The Playthings :: tiny poltergeists

The Playthings :: tiny poltergeists - student project

Babysitting makes you wonder how kids are always able to find trouble. Almost guaranteed to be in the last place you'd expect, too! Dealing with such precision accidents and unholy amounts of mischief during my side job, I ended up wondering if the adorable troublemakers didn't have some outside help.

Help from, perhaps... a little poltergeist?

All of the planning for the Playthings was done in my sketchbook, which I had a lot of trouble trying to scan from (and ended up with no luck). So we'll get right to the digital drawing!

First Go: I knew I wanted the Playthings to be sneaky, so the first pose that came to mind was an arched crawl. Pintrest pulled up, I found a reference pose I liked, and got to work. 

This stage is mostly about drawing the force of the pose rather than the shapes. Loose anatomy can be seen with the arm and leg gestures, but that wasn't my focus. I always do this before I start any drawing to make sure I don't flatten out the motion (something I'm very prone to doing). Nothing quirky, and no character-building yet!

Second Go: This is where I added the shape skeleton that I drafted in my sketchbook! The Playthings are primarily (stretched) triangles with some circles. Triangles have the dangerous playfulness that I wanted my little guys to convey, and the circles would act as appeal for their targets: young children. 

The force lines are underlayed in blue, so you can see how the force affected where I placed the shapes. I wanted to keep the anatomy humanoid, while retaining a creepy disconnect; that's why I chose the odd neck-to-head position, and a break between the torso and hips. The goal was to make it just a bit unsettling. Got the basic idea down!

Third Go: I connect the shapes into a lazy complete form to give myself an idea of how the final product will look. It was hard to visualize from just the shapes! Here, I add the angler fish-esque ball light that the Playthings use to catch little kids' attention. The little poltergeists are only an inch and a half tall, so they have to pull all the lights and sirens! 

This is also the stage that I begin thinking about color. I rarely use black lines to make my line art because I prefer brown (less contrast, more saturation), so I needed to decide on the shade before I made my final lines. I chose two candy-inspired color palettes that I found online, then matched them up to some line colors I wanted for the project. The right one worked the best, so I found a matching brown. Ready to get the actual lines and clothing in!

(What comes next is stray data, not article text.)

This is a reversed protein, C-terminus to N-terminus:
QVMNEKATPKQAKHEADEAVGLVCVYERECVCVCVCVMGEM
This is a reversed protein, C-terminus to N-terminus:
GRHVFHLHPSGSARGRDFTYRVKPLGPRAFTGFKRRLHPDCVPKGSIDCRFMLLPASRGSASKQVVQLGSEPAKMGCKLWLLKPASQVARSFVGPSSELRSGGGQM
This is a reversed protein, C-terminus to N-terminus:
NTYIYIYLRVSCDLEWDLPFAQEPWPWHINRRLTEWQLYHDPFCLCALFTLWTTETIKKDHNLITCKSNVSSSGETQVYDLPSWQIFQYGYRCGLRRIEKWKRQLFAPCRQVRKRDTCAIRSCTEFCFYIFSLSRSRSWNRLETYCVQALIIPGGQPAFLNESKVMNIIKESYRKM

Fourth Go: Here I added in all the details that I'd laid out in my sketchbook beforehand. I was still waiting for inspiration on the finished face shape, but I got everything else taken care of. Making some adjustments, I re-positioned the arms and give more shape to the angler hook. I also thinned the body to an extreme between the upper torso and the hips in order to retain the triangular inspiration.

The Playthings manifest 'hand' and 'foot' forms for appearance's sake. They want to appear 'normal' to the children, but they're a bit lazy, and exert the smallest effort possible. Floating forms are close enough to do the trick, so I fitted them with ghostly unconnected fingers, feet, and toes.

Last Go: Finally, I added in my colors and some small details to give the Playthings more character. Loud, bright colors are the attention-grabbers of choice. I decided on a face shape, inspired partially by my pet mice. Deciding against shading for time reasons, I added a drop shadow to give the drawing a children's book/sticker appearance.  

Usually, this is where I would add another step to clean up the errors I made, add more details, and really bring the character to life. Time got the better of me, though, and I was pushing too far past the 30 minute mark. But for a quick design, I think it turned out alright!

Extra: The drop shadow as a silhouette of the figure!  

And that's my project! I had so, so much fun doing this, and I loved the class! Got a fun little scapegoat to blame when the kids find the one toy I didn't want them playing with. Again! Hope you enjoyed, and I can't wait to see everyone else's concepts! Have a super lovely, (hopefully) poltergeist-free day~

graphic designer & nonprofit specialist